Another is Missouri, a state Trump won by 19 percentage points. Josh Hawley, the Republican attorney general and presumptive GOP Senate nominee, ended the quarter with $3 million cash on hand. That was less than a quarter of what Democratic Senator Claire McCaskill had. She spent $3.5 million, while Hawley went through $963,717. Trump is fundraising for Hawley and headlined an event Tuesday in Missouri, where the primary is Aug. 7.

The Senate Democrat who raised the most during the quarter from a state that Trump won was Senator Tammy Baldwin of Wisconsin, who is running for a second term. She pulled in $4.5 million during the quarter and has $7.2 million in the bank.

Baldwin’s top two Republican challengers, State Senator Leah Vukmir and businessman and Marine veteran Kevin Nicholson, together raised less than half of what she collected. Vukmir and Nicholson each have a Republican mega donor behind them and have engaged in a heated and expensive primary fight that won’t be resolved until Aug. 14.

Their battle is perhaps the top example of how Republicans are expending resources on lengthy Senate primary fights. That pattern is the reverse of House races where a bumper crop of Democratic candidates has triggered numerous primary battles that have drained resources.

In Michigan, a state Trump won by about a quarter percentage point, incumbent Democratic Senator Debbie Stabenow raised $1.9 million and had $9.6 million cash on hand at the end of the second quarter, more than the combined $3.6 million the two Republicans vying for the nomination ended the quarter with. That state’s primary will be held on Aug. 7.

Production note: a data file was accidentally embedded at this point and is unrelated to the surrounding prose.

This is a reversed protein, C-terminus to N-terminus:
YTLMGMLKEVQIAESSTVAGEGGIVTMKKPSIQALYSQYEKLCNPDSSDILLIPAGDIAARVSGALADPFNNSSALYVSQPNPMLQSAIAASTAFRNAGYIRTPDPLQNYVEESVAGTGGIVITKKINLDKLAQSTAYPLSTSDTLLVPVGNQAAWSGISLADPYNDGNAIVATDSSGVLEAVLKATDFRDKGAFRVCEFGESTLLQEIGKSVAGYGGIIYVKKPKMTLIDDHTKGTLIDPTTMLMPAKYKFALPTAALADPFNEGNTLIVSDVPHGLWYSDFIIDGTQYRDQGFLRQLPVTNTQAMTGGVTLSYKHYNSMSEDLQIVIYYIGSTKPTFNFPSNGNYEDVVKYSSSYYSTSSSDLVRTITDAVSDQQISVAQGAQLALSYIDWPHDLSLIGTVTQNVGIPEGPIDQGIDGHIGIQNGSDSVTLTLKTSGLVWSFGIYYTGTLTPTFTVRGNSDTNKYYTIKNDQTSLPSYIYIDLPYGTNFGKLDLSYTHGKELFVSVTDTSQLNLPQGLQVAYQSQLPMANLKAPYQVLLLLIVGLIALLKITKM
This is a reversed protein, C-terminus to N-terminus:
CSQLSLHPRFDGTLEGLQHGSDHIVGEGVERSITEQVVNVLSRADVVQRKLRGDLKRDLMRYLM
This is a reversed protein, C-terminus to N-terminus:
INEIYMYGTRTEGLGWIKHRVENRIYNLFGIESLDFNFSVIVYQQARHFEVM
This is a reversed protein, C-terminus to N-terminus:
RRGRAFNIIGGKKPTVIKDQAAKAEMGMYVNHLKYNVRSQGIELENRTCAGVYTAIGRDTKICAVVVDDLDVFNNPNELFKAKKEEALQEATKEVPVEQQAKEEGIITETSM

Trump-won stateIncumbent DemocratRepublican nominee (or GOP candidate with most cash on hand)Democratic cash-on-hand advantage
FLBill NelsonRick Scott$ 9,184,366  
INJoe DonnellyMike Braun$ 5,320,481  
MIDeborah StabenowSandy Pensler$ 7,313,607  
MOClaire McCaskillJosh Hawley$ 9,243,773  
MTJon TesterMatt Rosendale $ 5,459,468  
NDHeidi HeitkampKevin Cramer$ 2,799,615
OHSherrod BrownJames Renacci$ 6,898,723
PABob CaseyLou Barletta$ 8,326,685  
WVJoe ManchinPatrick Morrisey $ 5,385,474  
WITammy BaldwinLeah Vukmir $ 6,392,605  

Source: Senate Office of Public Records

In Indiana, where Trump won by 19 percentage points, businessman Mike Braun spent $3.8 million to prevail over two other Republicans in a May 8 primary. That left the former state legislator and auto parts distributor, who has put $6.4 million of his own money into his campaign, with $1.1 million in the bank. Donnelly ended the quarter with $6.4 million, after raising $1.9 million and spending roughly the same amount.

Manchin raised just $1.5 million during the quarter, but has built a massive cash-on-hand advantage over his Republican challenger, state Attorney General Patrick Morrisey. The incumbent had $6.3 million in the bank, while Morrisey had $894,493.

Matt Rosendale, the Montana state auditor who outlasted three Republican rivals in a June 5 primary, raised $933,386 and spent $835,561. That left him with $639,164 in the bank, a little more than a tenth of Tester’s $6.1 million. The incumbent raised $3 million and spent $3.7 million.

Heitkamp raised $1.9 million during the quarter and started July with $5.2 million in her campaign account for the race in North Dakota. Her challenger in a state Trump won by 36 percentage points, Representative Kevin Cramer, raised $1.4 million and ended the quarter with $2.4 million.

Democratic Senator Sherrod Brown of Ohio, where Trump’s victory margin was 8 percentage points, reported collecting $3.7 million and starting July with $11.1 million in the bank. His challenger, Representative Jim Renacci, raised $1.8 million and had $4.2 million remaining.

In Pennsylvania, where Trump won by 1 percentage point, incumbent Democratic Senator Bob Casey has built a major lead in the money race, raising $2.2 million and ending the quarter with $9.9 million in the bank. His Republican challenger, Representative Lou Barletta, raised $1.3 million and had $1.6 million in his campaign account.